Getting Some Mileage Out of Your Fireplace and Stove Ashes
When you’re finished using your fireplace or wood-burning stove, what do you do with the ashes? If you’re like most people, you dump them. But maybe there are some other alternatives you should look at.
Ye Olde Brit Chimney Sweep of San Bernardino, CA, would like to share eight ways to consider using your fireplace and stove ashes.
Remember the following guidelines when working with ashes:
- Let ashes cool for 24 hours or more before handling them.
- Wear eye and breathing protection (like a mask).
- Don’t work with ash outside when the wind is whipping up.
- Keep a damp towel nearby to wipe ash dust off your arms and hands.
What can you do with your ashes?
Some of these uses for fireplace and stove ash date back thousands of years. Give a few of them a try, and see what you think.
Fertilize your lawn
Ash contains lime, potassium and other trace elements that are good for feeding grass.
Add to soil around plants
Ash can likewise be useful as a fertilizer for plants and flower beds.
If you keep a compost pile, ashes will help balance the pH, which tends to run a little on the acidic side.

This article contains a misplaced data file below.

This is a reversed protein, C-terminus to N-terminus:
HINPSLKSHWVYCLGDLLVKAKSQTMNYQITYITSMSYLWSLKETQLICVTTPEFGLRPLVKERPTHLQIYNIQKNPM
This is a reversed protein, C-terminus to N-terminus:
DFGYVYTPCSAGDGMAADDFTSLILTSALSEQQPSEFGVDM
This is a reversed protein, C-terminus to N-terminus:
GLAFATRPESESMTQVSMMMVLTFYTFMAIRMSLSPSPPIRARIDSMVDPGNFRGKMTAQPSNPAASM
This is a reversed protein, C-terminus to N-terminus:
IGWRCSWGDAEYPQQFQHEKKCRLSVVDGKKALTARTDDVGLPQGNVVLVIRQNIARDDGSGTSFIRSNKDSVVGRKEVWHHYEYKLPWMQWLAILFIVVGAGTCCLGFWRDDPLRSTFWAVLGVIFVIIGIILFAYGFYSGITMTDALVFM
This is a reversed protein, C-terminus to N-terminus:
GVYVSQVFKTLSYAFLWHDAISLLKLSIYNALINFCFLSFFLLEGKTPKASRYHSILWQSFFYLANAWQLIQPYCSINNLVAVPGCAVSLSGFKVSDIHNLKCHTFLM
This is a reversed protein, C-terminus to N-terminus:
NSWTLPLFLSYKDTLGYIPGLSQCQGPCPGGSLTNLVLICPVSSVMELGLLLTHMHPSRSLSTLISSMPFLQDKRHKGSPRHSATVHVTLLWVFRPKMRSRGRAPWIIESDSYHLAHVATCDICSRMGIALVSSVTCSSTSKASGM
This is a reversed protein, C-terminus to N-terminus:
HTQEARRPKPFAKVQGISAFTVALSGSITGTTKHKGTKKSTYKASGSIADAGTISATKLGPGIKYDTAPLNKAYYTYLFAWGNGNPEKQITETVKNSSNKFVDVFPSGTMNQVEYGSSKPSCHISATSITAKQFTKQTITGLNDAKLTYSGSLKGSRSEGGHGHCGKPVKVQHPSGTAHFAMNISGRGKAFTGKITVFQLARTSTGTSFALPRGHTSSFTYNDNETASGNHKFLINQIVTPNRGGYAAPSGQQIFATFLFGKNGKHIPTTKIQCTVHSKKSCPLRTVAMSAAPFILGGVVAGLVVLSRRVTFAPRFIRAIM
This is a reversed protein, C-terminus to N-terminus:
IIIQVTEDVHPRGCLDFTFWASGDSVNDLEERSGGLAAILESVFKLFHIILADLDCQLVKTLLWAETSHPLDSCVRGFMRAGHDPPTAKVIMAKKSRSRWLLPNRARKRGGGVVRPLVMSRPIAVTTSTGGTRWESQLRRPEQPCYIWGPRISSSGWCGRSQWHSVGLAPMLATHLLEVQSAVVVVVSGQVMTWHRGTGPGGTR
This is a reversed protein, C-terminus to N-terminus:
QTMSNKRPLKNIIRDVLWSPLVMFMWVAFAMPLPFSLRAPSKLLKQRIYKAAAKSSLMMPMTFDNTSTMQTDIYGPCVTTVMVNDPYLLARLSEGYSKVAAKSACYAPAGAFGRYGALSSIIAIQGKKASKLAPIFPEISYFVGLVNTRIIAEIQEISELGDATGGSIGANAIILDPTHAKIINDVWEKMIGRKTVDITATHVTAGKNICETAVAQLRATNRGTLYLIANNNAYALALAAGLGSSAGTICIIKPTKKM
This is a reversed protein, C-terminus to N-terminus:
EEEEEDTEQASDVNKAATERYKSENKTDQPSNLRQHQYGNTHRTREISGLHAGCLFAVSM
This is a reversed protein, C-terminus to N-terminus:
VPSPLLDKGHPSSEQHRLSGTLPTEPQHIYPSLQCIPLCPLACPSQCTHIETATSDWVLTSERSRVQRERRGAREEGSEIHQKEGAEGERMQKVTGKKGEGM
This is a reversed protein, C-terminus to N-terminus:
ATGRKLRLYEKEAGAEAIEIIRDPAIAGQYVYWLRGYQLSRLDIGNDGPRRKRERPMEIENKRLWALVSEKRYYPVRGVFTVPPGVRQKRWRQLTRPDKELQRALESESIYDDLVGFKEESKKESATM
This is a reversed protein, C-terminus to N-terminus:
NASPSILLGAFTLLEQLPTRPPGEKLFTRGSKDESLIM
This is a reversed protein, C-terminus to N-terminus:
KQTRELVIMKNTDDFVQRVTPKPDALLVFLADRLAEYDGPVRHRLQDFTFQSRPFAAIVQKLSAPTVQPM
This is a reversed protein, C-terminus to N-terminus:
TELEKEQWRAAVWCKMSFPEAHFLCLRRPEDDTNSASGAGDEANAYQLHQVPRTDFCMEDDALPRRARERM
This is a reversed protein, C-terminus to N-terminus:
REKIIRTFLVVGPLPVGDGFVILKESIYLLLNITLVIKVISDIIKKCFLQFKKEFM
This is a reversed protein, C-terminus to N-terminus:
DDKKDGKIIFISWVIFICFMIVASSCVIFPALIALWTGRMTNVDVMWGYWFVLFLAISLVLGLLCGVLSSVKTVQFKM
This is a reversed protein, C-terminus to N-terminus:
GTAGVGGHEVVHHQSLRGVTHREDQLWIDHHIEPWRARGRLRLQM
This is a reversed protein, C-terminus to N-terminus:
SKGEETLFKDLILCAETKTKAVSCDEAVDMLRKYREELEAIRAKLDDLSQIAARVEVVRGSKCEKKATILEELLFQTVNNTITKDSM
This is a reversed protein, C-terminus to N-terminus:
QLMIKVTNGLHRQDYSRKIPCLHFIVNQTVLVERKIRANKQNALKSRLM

NOTE: Before using ash for fertilizer directly or as a compost ingredient, check with your local home and garden center or do some research online. You don’t want to over-neutralize anything or add too many nutrients.
Get rid of household odors
Ash does a great job at absorbing odors in the air. Just place some in a container and put it out of the way. You can also use ash in place of baking soda to remove odors in the refrigerator.
Use as a bug-repellant
Many soft-bodied bugs won’t travel through ashes, which attach to the bugs’ bodies and suck moisture out of them, potentially killing them. It’s unknown whether or not bugs know that ash has this effect, but either way, people have had good success using ashes as a repellant.
Ticks can carry Lyme disease. Ash is a natural tick-repellant. Granted, you’ll look a little odd traipsing through tick-infested areas with ashes coloring your exposed skin, but it’s better than getting bit by a tick – and it doesn’t cost anything.
Make your own soap
In the time before grocery stores and door dashes, people had to make their own soap (and just about everything else). Making homemade ash soap can be a little time-consuming, but if you like this kind of project, get some instructions online and see what you can come up with.
Clean your fireplace doors
Ash is a great fireplace door cleaner. Dampen the glass, throw on some ashes then rub with a damp sponge. You can do the same for any glass surfaces around the house. You can even use ash to clean jewelry – but consult with a jeweler before doing it the first time.
You use your ash, and we’ll clean your chimney
It’s up to you to deal with leftover ash in your fireplace. It’s up to Ye Olde Brit to deal with creosote, soot and ash in your chimney. Call (909) 880-2120 for expert chimney cleaning along with chimney inspections and repair work. You can also reach out with our contact form.